In the 1953 science fiction novel, “More than Human,” Theodore Sturgeon narrates the story of six people with extraordinary powers who come together to form a new form of consciousness, ultimately reaching a new stage of human evolution. While the powers described in the novel are a product of fiction, several researchers, educators and activists today agree that the anthropocentric perspective of society has limits and remains unable of recognizing the inequalities and injustices that human privilege enables and justifies over all that is not human.
This opens up for a space of critical reflection and the imagination of infinite possibilities where the intersectionality of what is deemed different, the hybridization of human and non-human, and the level of intimacy achieved with technology define new social paradigms, new ways of living and thinking. However, this perspective could also create new dualisms, forms of human privilege and difference for what remains outside the human sphere, and further exclusion for those who have traditionally been kept on the margins.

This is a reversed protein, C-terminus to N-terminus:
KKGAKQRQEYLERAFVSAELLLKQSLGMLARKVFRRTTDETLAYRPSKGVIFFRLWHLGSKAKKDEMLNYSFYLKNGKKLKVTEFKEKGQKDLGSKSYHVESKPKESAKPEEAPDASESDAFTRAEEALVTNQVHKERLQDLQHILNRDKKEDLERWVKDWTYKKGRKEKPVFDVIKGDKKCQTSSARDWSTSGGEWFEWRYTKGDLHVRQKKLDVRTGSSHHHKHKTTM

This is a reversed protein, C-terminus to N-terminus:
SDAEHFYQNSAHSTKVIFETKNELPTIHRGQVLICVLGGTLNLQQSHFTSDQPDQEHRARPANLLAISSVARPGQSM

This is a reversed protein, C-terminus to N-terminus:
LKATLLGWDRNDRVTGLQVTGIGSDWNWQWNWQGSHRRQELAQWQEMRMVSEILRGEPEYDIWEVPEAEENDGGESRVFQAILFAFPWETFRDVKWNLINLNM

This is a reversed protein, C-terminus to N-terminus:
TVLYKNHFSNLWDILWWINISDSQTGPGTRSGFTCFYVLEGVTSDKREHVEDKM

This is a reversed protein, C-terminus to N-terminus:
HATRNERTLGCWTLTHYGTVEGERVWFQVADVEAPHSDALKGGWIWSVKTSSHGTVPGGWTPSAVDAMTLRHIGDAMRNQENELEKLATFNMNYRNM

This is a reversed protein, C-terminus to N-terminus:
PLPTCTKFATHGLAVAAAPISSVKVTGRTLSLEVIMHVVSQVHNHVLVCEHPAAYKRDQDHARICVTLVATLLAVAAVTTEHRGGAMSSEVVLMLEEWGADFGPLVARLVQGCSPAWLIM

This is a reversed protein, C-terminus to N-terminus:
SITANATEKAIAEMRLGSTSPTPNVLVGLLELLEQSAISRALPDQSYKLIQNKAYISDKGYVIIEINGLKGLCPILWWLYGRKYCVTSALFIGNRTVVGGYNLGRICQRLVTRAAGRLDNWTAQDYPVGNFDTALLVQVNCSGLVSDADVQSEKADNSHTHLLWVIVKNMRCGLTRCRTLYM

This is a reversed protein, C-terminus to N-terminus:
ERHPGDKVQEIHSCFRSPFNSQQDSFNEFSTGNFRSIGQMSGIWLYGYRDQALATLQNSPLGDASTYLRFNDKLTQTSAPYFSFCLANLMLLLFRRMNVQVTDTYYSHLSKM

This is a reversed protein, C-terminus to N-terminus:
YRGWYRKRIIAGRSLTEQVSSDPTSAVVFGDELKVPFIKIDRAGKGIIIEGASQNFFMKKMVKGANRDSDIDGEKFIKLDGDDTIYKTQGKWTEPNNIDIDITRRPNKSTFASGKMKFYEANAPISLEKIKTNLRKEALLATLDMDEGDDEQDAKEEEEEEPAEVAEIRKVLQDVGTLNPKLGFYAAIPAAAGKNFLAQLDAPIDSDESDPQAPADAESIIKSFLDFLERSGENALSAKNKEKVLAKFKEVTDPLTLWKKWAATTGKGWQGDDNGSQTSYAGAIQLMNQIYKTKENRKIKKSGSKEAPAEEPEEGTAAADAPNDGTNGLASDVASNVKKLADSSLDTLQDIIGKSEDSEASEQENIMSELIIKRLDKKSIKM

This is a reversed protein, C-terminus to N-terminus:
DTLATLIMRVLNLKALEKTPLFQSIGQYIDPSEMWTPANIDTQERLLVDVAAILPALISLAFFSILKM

We believe it is necessary to reactivate collective curiosity and broaden our cognitive and cultural boundaries to reflect on the relationship between humans, non-human living beings and technology, through the perspective of those who are potential designers of objects, spaces, services, experiences, processes, interactions…more-than-human.